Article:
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© 2010 Pearson Education, Inc. Conceptual Physics 11 th Edition Chapter 11: THE ATOMIC NATURE OF MATTER
© 2010 Pearson Education, Inc. This lecture will help you understand: The Atomic Hypothesis Characteristics of Atoms Atomic Imagery Atomic Structure The Elements The Periodic Table of Elements Relative Sizes of Atoms Isotopes Compounds and Mixtures Molecules Antimatter Dark Matter
© 2010 Pearson Education, Inc. Atoms All things are made of atomslittle particles that move around in perpetual motion, attracting each other when they are a little distance apart, but repelling upon being squeezed into one another. Richard Feynman
© 2010 Pearson Education, Inc. The Atomic Hypothesis The idea of matter: First thought by Aristotle to be a combination of four elementsearth, air, fire, and water Thought to be composed of atoms by Greeks from the fifth century BC Further proposed as atoms in 1800s by meteorologists and schoolteacher John Dalton
© 2010 Pearson Education, Inc. The Atomic Hypothesis In 1827, Robert Brown, a botanist, observed collisions between visible particles and invisible atoms (Brownian motion)later confirmed by Einstein as evidence for the existence of atoms.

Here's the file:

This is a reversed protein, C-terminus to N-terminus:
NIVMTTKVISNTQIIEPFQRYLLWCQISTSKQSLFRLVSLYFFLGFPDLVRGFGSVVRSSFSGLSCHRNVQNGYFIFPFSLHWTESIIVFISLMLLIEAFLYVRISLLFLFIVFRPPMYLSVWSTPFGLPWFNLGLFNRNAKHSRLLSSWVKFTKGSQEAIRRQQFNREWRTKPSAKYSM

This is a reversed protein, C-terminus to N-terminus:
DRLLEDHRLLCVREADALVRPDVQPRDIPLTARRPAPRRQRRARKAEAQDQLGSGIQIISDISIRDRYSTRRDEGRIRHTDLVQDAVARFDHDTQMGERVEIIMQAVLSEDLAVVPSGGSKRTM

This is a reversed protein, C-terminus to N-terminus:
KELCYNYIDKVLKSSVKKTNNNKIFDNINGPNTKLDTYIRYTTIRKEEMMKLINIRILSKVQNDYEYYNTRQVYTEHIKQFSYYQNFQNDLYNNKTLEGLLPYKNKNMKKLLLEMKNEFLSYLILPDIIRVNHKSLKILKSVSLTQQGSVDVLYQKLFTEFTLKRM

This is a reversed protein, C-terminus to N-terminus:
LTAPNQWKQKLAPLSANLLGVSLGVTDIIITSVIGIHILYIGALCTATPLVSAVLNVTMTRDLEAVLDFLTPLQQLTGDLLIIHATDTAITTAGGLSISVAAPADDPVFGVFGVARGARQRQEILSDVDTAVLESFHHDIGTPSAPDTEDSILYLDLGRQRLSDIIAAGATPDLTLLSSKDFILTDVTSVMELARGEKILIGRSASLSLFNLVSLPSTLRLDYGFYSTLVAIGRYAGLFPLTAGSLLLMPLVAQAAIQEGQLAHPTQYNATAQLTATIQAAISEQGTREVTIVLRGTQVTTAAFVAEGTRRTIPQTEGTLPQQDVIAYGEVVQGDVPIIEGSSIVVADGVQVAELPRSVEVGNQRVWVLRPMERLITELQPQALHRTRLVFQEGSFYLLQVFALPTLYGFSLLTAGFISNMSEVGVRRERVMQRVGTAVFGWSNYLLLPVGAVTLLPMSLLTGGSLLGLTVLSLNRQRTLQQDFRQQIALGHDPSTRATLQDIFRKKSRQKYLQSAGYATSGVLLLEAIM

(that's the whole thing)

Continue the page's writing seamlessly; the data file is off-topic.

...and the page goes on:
© 2010 Pearson Education, Inc. Characteristics of Atoms Characteristics of atoms: Incredibly tiny Numerous Perpetually in motion Ageless
© 2010 Pearson Education, Inc. Which of the following are incorrect statements about the atom? A.Atoms are smaller than the wavelength of visible light. B.Atoms are mostly empty space, just as the solar system is mostly empty space. C.Atoms are perpetually moving. D.Atoms are manufactured in plants, and in humans during pregnancy. E.All are correct. Characteristics of Atoms CHECK YOUR NEIGHBOR
© 2010 Pearson Education, Inc. Which of the following are incorrect statements about the atom? A.Atoms are smaller than the wavelength of visible light. B.Atoms are mostly empty space, just as the solar system is mostly empty space. C.Atoms are perpetually moving. D.Atoms are manufactured in plants, and in humans during pregnancy. E.All are correct. Characteristics of Atoms CHECK YOUR ANSWER
© 2010 Pearson Education, Inc. Atomic Imagery View of atoms Too small to be seen with visible light As chains of individual thorium atoms in a 1970 electron micrograph image Revealed as ripples in rings by scanning tunneling microscope in mid-1980s Classical model has a nucleus at the center, surrounded by electrons